Many parties entering marriage or contemplating divorce have concerns about how Florida law treats inheritance in a Florida divorce. “Marital property” generally includes assets, such as money in the bank, real estate, income, stocks, pensions, etc., that has been acquired during the marriage and subject to equitable distribution between spouses in a divorce. However, any inheritance during the marriage made to an individual spouse is considered the separate property of that spouse.
While this aspect of property distribution in divorce might lead some to think that their inheritance will not impact the divorce process, this conclusion would be inaccurate. If you inherent an asset like real property prior to marriage but use your income from employment or other assets acquired during marriage to improve the real property, the commingling of separate and marital property interests will mean that the inherited real estate now has both a separate and marital property component. The spouse who did not inherit the property will have a right to a portion of the asset that was improved with commingled funds. This interest will entitle the spouse to both half of the principle contributed to the asset as well as a portion of any appreciation that resulted from the contribution of marital funds.
There are a variety of ways to prevent a spouse from developing an interest in one’s inheritance. The best way is to execute a prenuptial agreement (also referred to as an antenuptial agreement) that clearly articulates the way distribution of property and alimony will be handled in the event of divorce. Because a prenuptial agreement must be carefully drafted, it is highly recommended that you obtain legal advice from an experienced Florida family law attorney. Anyone entering a marriage who may receive a substantial inheritance should consider the preparation of a prenuptial agreement in order to avoid confusion, conflict and unanticipated consequences in the event of divorce.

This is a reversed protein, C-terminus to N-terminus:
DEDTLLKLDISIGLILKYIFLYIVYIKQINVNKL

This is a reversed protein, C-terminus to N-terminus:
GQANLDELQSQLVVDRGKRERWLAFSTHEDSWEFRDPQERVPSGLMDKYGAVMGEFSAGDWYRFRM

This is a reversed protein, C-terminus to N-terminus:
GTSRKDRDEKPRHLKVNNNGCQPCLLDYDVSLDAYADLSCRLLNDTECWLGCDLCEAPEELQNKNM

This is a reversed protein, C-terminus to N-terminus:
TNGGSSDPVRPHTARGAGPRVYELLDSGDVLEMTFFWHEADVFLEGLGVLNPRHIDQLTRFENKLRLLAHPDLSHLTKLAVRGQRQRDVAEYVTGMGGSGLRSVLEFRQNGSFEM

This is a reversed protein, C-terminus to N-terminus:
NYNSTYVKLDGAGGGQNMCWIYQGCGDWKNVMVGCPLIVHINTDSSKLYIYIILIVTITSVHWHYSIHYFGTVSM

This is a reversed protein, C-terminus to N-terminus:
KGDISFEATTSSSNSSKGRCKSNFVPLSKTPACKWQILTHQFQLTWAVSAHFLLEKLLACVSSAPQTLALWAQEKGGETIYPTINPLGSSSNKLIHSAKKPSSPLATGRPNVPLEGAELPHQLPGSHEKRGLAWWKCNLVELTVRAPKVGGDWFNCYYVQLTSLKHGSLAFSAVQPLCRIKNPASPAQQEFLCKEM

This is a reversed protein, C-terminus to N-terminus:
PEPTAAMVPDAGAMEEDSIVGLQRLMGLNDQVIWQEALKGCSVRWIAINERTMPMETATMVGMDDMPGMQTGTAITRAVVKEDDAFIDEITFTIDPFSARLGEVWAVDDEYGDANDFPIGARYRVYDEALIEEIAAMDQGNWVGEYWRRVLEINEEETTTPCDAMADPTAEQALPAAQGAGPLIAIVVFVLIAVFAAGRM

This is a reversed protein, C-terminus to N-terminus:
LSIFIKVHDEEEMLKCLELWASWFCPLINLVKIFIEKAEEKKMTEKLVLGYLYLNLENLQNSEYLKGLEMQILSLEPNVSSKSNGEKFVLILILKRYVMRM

Another way to protect inheritance during a divorce is to avoid ANY commingling of the inheritance with community funds or assets. Inheritance should not be deposited into a joint bank account that also contains marital funds. Furthermore, you should avoid using marital funds to improve separate property that you may have recently inherited. While there are ways to trace contributions to calculate separate and marital property contributions and the respective appreciation, the easiest way to protect your separate property interest in an asset is to avoid commingling.
Alimony awards may also be impacted by the inheritance received by a party to a Florida divorce. For instance, a court is required to find that a party has a need for alimony and that the other party has the ability to pay before it considers the relevant factors enumerated under Fla. Stat. Sec. 61.08(2) to determine the proper type (i.e., bridge-the-gap, rehabilitative, durational, or permanent) and amount of alimony. Naturally, a substantial inheritance can improve the ability to pay of the higher-earning spouse or reduce the need of the lower-earning spouse. No matter where you are located, experience and knowledgeable West Palm Beach family law attorney James S. Cunha and his legal team are just a phone call away.